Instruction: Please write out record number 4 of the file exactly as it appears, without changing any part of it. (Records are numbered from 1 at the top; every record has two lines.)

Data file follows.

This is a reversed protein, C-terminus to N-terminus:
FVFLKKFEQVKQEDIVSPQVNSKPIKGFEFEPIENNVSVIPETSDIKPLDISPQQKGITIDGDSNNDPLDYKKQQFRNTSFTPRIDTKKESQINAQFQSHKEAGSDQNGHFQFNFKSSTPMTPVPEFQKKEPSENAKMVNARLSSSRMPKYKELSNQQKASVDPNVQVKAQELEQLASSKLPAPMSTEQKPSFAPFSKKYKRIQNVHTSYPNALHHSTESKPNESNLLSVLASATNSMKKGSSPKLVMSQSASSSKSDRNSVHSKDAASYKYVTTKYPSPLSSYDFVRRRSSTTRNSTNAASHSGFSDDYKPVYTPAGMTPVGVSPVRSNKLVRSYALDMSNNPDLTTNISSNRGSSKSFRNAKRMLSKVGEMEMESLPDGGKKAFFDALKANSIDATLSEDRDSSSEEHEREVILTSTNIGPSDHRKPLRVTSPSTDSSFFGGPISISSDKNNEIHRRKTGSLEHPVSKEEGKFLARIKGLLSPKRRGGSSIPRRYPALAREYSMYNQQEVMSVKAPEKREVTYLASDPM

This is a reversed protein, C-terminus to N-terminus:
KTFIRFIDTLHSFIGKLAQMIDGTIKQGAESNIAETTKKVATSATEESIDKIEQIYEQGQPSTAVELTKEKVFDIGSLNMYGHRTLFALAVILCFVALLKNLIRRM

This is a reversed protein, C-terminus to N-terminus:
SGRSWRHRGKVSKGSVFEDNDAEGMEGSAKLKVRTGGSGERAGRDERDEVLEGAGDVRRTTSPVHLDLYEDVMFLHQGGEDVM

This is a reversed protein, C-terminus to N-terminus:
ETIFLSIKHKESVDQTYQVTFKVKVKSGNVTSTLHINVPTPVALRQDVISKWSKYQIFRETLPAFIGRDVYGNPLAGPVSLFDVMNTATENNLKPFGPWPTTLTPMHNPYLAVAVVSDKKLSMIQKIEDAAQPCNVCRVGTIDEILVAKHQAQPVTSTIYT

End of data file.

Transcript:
This is a reversed protein, C-terminus to N-terminus:
ETIFLSIKHKESVDQTYQVTFKVKVKSGNVTSTLHINVPTPVALRQDVISKWSKYQIFRETLPAFIGRDVYGNPLAGPVSLFDVMNTATENNLKPFGPWPTTLTPMHNPYLAVAVVSDKKLSMIQKIEDAAQPCNVCRVGTIDEILVAKHQAQPVTSTIYT